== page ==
BASIC (03-86)

DI 21501.260 West Virginia APTD/AB State Plan

A. Blindness — definition (47210)

The applicant/recipient must have no vision or vision so defective as to prevent the performance of ordinary activities for which eyesight is essential. In terms of ophthalmic measurement, central vision acuity of 20/ 200 or less in the better eye with correcting glasses is generally considered as economic blindness. A disqualifying field defect sufficient to incapacitate one for employment may be considered equally disabling. This type of field defect is one in which the peripheral field has contracted to such an extent that the widest diameter of visual field substends an angular distance of no greater than 20 degrees.

B. Permanent and total disability — definition (46210)

The Aid to the Disabled category is intended to offer relatively long-term financial assistance and services to individuals who are physically/mentally and socially disabled to the extent that they are unable to engage in a useful occupation and their return to or attainment of such ability is unpredictable and involves a long or uncertain period of time or cannot be expected.

The term “useful occupation” can refer to employment for wages or homemaking, and the proper application of the term would depend upon the accustomed, or expected role of the client. A person's role depends upon his social situation and how he is expected to function in society. For example, the accustomed role of a husband is generally considered that of a wage earner, and with rare exception he would remain in that role. Generally, the accustomed role of a wife is that of homemaker. However, a widow, a divorcee, or a single woman would be considered a wage earner as she would be responsible for providing an income for herself.

1. Medical factors (46211)

The basic requirement for Aid to the Disabled assistance is the presence of physical/mental impairment. The effect of this impairment upon the individual's performance in his usual or indicated role is generally what must be considered when making an eligibility decision. The resultant effect of this impairment is a combination of both medical and social factors. Information relating to the physical/mental impairment is important because it gives an indication of what the person's body will allow him to do, what tasks he can perform, what amount of activity he can exert, under what conditions he can perform and what is his medical prognosis.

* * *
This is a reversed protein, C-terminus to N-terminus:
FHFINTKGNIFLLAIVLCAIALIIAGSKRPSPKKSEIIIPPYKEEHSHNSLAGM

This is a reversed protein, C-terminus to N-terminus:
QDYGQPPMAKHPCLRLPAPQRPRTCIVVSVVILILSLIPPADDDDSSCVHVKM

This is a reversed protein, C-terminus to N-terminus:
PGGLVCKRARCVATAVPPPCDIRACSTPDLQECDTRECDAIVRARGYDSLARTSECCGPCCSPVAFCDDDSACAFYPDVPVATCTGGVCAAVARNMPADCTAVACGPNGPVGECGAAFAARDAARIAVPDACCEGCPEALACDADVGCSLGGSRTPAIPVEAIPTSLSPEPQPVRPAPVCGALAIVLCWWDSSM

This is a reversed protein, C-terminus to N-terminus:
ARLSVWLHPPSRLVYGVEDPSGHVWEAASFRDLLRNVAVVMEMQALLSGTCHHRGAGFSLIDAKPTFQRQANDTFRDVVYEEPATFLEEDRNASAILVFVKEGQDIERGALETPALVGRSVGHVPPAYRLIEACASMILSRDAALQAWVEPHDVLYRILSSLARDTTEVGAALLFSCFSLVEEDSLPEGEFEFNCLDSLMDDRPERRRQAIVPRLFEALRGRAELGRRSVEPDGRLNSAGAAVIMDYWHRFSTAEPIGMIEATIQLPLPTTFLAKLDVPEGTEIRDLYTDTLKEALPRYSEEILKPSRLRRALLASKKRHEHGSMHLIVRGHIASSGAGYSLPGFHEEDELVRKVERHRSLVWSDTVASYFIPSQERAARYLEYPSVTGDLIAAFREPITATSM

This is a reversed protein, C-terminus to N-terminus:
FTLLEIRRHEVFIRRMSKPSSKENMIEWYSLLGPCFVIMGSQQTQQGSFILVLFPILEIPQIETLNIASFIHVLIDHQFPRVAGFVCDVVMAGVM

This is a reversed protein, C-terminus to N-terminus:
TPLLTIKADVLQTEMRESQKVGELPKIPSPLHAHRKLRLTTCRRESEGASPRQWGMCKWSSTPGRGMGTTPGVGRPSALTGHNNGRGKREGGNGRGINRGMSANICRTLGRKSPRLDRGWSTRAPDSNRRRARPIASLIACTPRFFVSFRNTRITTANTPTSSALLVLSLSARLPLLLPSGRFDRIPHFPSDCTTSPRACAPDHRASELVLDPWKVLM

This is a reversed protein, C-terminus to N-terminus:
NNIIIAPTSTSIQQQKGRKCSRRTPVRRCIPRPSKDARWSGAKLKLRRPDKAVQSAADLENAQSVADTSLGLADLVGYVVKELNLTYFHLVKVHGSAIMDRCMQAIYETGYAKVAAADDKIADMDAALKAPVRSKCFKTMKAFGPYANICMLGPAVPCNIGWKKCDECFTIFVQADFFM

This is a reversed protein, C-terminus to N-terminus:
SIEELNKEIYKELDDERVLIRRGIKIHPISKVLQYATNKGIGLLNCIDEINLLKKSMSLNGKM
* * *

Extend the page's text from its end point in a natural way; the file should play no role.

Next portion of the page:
2. Social factors (46212)

The social factors brought out by the Social Summary are equally important (refer to Appendix A—Social Summary at the end of this chapter). The Summary conveys basic information about the applicant which will have bearing on the type of activity a person with his impairment can or cannot realistically perform or be trained to perform. For example:

  1. The person's age and actual educational level will give some idea of the amount of time that will be necessary to involve him in some type of useful occupation within his competence.

  2. The individual's education and employment background will give an indication of the person's drive and achievement level.

  3. The client's attitude toward and acceptance of his disability as well as his desire and plans for rehabilitation will give a suggestion as to his prognosis and advisability of services.

  4. When possible some idea of the type of employment available in the community and the person's attitude toward moving to an area more favorable for employment is helpful when determining the individual's eligibility.

When we speak of useful occupation in terms of employment, we refer to a marketable effort in demand in the community, that can compete with others on the market, that is extended in normal working conditions and that requires no special considerations. In regard to this area, the Summary will be useful in conveying the applicant's feelings concerning his ability to work consistently without long rest breaks, special equipment or any special consideration.

As mentioned in our definition, useful occupation can also refer to homemaking. If this is the individual's accustomed or expected role, the summary will indicate the problems preventing the applicant from assuming this role.

All of the social factors in the Social Summary are important in indicating how much of a handicap the disability is to this particular individual.

3. Interrelating the medical and social factors (46213)

In view of the previous discussion, if a person has a physical/mental disability which prevents him from engaging in a useful occupation consistent with his expected role and competence, and if the social and disabling factors present indicate that rehabilitatio